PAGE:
Sometimes the cultural association of an important material possession can remind us of the continuing ironies of the traditional code. A well-known example is the royal sceptre of Agamemnon. Originally a product of the divine skill of Hephaestus and a present to Zeus, it has passed down from the father of the gods and men to Hermes, then to Pelops, from him to Atreus, then to Thyestes, and finally to Agamemnon. As part of Agamemnon’s royal appearance in the assembly, the sceptre reminds everyone of the conservative values on which his authority rests. For the reader who recognizes in the names the famous family curse on the House of Atreus, the sceptre acquire also an ominous sense of doom for the possessor, in the same way the armour of Achilles does, which in the full story of the Trojan war destroys almost all those great heroes who wear it or seek to possess it: Patroclus, Hector, Achilles, and Ajax.


Our sense of the cultural importance of the beauty in the weapons emerges most clearly in the descriptions of the distinctive armour with which the heroes announce their individual human value and at the same time conceal their vulnerable bodies from the deadly perils of warfare. The passage in Book 11 picturing Agamemnon’s magnificent equipment announces the king’s importance, for the cuirass is a royal gift from lord Cinyras and the rest so splendid that the gods thunder their approval. Everything in the outfit forms an essential part of the warrior’s equipment, but each piece also has its own beauty. His “richly decorated” shield, a “beautiful work,” is a terrifying reminder of the reality of death in battle: “On that shield, as crowning symbol, stood the Gorgon,/ a ferocious face with a horrific stare./ Terror and Panic were placed on either side” (11.38). Agamemnon’s armour enables him to carry into battle, not just a useful military protection or a declaration of his royal pre-eminence, but also an artistic expression of the greatest cultural achievements of his society. As he moves forward, he declares to all in his person the full values of his civilization: personal courage, enormous individual authority, and images of terrifying ferocity and beauty produced by an artisan’s creative skill (2).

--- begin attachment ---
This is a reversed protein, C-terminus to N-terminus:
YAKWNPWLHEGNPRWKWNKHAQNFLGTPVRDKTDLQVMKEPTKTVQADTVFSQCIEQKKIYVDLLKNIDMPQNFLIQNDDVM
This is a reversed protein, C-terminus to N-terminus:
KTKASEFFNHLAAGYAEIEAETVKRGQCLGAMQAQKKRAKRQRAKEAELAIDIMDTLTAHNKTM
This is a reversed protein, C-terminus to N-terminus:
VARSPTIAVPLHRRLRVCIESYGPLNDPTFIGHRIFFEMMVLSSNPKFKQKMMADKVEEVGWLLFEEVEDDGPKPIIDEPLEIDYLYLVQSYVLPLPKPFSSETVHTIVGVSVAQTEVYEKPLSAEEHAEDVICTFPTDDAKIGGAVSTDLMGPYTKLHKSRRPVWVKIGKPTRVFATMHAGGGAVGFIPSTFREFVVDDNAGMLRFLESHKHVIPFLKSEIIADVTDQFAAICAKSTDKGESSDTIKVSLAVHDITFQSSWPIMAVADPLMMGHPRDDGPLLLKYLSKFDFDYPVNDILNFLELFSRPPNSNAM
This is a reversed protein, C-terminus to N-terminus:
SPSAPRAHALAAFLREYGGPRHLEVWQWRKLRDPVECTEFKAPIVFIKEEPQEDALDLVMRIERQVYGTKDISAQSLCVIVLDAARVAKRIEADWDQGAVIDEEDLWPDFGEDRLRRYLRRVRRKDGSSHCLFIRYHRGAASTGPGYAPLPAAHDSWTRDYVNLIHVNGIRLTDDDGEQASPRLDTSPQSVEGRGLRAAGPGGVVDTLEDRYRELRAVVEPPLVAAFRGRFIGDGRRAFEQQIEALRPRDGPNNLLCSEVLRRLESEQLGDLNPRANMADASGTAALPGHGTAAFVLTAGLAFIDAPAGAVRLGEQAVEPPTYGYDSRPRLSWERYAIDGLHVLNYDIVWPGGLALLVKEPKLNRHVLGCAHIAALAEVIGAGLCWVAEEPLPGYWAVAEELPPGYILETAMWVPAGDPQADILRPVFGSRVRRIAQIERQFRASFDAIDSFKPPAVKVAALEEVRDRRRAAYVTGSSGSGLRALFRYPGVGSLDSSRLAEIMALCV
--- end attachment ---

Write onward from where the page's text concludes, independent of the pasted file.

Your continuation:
Given the obvious cultural importance of the weapons in the Iliad, we recognize clearly the particular significance of the lengthy description of Achilles’s divine armour (in Book 18). This section gives us a vision central to the entire epic in the description of the weapons of the mightiest warrior of all. The artisan god Hephaestus makes the shield for Achilles, who is about to push the heroic code to its limits, and beyond. Before we witness his aristeia, we are given in the design of the shield the most complete single metaphor for the world of the Iliad. Whatever our response to Achilles may be as he sets off on his bloody revenge, we recognize that his conduct grows out of the way of life his armour celebrates, for he carries the divinely crafted image of that life through all his remaining battles.


Hephaestus first emphasizes in the design that scenes on the shield take place within the context of the entire cosmos:


The shield had five layers. On the outer one,
with his great skill he fashioned many rich designs.
There he hammered out the earth, the heavens, the sea,
the untiring sun, the moon at the full, along with
every constellation which crowns the heavens—
the Pleiades, the Hyades, mighty Orion,
and the Bear, which some people call the Wain,
always circling in the same position, watching Orion,
the only stars that never bathe in Ocean stream. (18.598) [18.483]


These first figures on the shield, like the very last (“Hephaestus then depicted Ocean,/ the mighty river, flowing all around the outer edge”), indicate that the human life depicted exists within the framework of the whole world. What does not appear on the shield is not part of life, and what we do see on the shield represents all the possibilities of life, realized in the perfection of divine art.